It delivers the information an audience is already looking for


This notion has been wrapped up in a new marketing term called “Me2B” consumerism. The gist is that today the customer reaches out to the business—or in this case the influencer on their social-media channel. It’s why traditional advertising has little use in today’s world. Sure, display ads have managed to keep up (and will likely be a part of any brand’s strategy for the foreseeable future), but the statistics aren’t encouraging. Click-through rates across all platforms are an anemic 0.06%. Ad blocking grew by 41% over 2015, and that number will only continue to rise. The problem is that it’s a B2C tactic in a Me2B world. Influencer marketing is the strategy of today.


It blurs the line between advertising and content


Another reason influencer marketing drives traffic is because oftentimes folks don’t even know they’re looking at sponsored or branded content. Even with disclosure hashtags, such as #ad and #sponsored, it’s still possible to craft an influencer campaign that creates an authentic viewing experience. And businesses don’t need to focus merely on individuals. A successful example of this is when Friskies partnered with digital publisher Buzzfeed to create their “Deer Kitten,” campaign. Many found the video entertaining, but, more than that, most folks didn’t even know they were viewing what is essentially a commercial until halfway through. It proves that successful brand positioning can be a product of stealth.


It turns individuals into brand ambassadors


Even before the digital revolution, positive word-of-mouth was the ideal endgame for marketers. Indeed, according to McKinsey, word-of-mouth is responsible for twice the sales of paid advertising. And those folks who listen to recommendations by their favorite online influencers not only convert to customers, but if the product quality is as advertised they then carry the torch and tell their peers. This effectively exceeds positive word mouth, and turns the customer into a loyal brand advocate.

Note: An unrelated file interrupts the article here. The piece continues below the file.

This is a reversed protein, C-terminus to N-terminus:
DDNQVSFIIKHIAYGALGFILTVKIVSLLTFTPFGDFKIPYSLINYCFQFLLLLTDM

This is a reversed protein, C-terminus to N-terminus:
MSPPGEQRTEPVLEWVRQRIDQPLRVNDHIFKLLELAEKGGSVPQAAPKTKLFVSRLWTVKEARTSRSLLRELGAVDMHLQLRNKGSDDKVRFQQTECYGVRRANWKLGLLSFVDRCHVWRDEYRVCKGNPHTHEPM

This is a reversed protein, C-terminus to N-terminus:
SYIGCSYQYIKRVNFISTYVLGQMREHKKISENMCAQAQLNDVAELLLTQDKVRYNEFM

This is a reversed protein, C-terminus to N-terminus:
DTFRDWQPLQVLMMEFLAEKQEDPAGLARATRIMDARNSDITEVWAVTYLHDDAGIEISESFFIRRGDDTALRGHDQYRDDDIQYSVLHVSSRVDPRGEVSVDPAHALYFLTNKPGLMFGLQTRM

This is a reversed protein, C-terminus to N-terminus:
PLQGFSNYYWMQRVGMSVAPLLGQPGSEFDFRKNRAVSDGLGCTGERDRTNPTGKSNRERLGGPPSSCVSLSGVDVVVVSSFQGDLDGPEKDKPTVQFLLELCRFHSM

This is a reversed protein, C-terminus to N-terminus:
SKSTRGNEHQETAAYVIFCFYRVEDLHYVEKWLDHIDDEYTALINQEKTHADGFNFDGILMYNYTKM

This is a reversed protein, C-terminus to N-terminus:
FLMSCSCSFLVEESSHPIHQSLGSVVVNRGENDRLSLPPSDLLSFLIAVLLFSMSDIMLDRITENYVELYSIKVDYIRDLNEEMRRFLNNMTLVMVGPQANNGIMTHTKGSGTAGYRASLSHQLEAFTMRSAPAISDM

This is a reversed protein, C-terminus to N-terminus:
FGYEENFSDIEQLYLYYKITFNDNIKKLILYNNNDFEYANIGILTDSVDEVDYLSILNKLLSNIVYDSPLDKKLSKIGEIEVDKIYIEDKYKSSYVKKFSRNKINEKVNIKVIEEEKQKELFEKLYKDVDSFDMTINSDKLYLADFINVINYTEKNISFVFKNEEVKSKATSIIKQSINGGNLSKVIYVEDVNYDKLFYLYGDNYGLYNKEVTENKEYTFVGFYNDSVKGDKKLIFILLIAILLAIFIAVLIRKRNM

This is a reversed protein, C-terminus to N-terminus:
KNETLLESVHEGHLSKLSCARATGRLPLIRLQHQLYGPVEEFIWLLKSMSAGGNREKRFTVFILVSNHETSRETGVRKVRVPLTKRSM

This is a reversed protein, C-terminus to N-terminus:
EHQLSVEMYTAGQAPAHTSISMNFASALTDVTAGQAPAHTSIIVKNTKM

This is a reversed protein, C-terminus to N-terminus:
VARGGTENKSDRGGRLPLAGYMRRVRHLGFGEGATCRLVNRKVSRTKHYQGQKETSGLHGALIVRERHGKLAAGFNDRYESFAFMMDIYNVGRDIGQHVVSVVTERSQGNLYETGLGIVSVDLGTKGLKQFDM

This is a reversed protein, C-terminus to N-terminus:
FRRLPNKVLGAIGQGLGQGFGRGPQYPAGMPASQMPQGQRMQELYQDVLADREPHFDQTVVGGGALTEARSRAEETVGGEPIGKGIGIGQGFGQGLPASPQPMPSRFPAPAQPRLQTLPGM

It’s time for businesses to stop doing all the heavy lifting themselves. By partnering with an influencer it’s possible to reach an individual target directly, eliminating the need for market segmentation and other superfluous noise. And if brands can deliver on their promises, they have the potential to convert millions of viewers in a single campaign.

Pros and Cons of Instagram’s New Algorithm Update

Algorithmic or chronological filtering, that is the question. And for today’s legions of Instagram users it represents an existential crisis as potent as Hamlet’s. That’s because the popular photo-sharing platform recently announced plans to sort posts according to user behavior as opposed to the established chronological order. Not surprisingly, upon learning this news many fans of the site got their pitchforks out. The move will also have very real implications for those marketers and businesses that have learned to leverage Instagram’s popularity the old way.                                                                         


But, as in life, there are positives and negatives to change. So in the interests of finishing on an upbeat note we’ll list the cons followed by the pros, and hopefully shed some light on Instagram’s latest “Instaupdate”.




Content will be missed


It’s inevitable. By definition curated content means selected content. And if a robot algorithm is in charge of that selection it’s bound to miss some posts that Instagram users genuinely want to see. With the old chronological system, users could at least count on receiving all posts from those friends and businesses they followed—even it resulted in untold amounts of digital clutter.


Businesses could experience a (short-term) loss of engagement


This new update will hit some businesses hard, particularly the smaller operations. Those without huge marketing budgets who relied on constant updates to keep eyeballs on their profile can and likely will feel some negative impact by switching to an algorithm model. The silver lining in this dark cloud is that the switch will create a level playing field allowing small businesses to compete directly on Instagram with the giant brands: whoever has the most engaging content will win the game.


To succeed, analytics will be required


In order to ensure that their posts show up in a newsfeed, businesses are going to need to think in terms of optimization. The problem with this new reality is that Instagram doesn’t have its own native analytics tool. Therefore folks are going to have to go searching for third-party solutions to measure engagement. Luckily there are some good Instagram analytics tools out there, and many of them are free.




It’s nothing new


Scroll through the newsfeed on your Facebook account and you’ll see sponsored and curated content. Posts on these platforms are algorithmically sorted by relevance and have been for some time. Regardless of whether Facebook users think this is a perfect system or not, one thing is clear: the world hasn’t stopped spinning on its axis. By and large people have accepted the change, and the smart money (as well as the history of social media) says Instagram users will as well.


A smaller target means higher engagement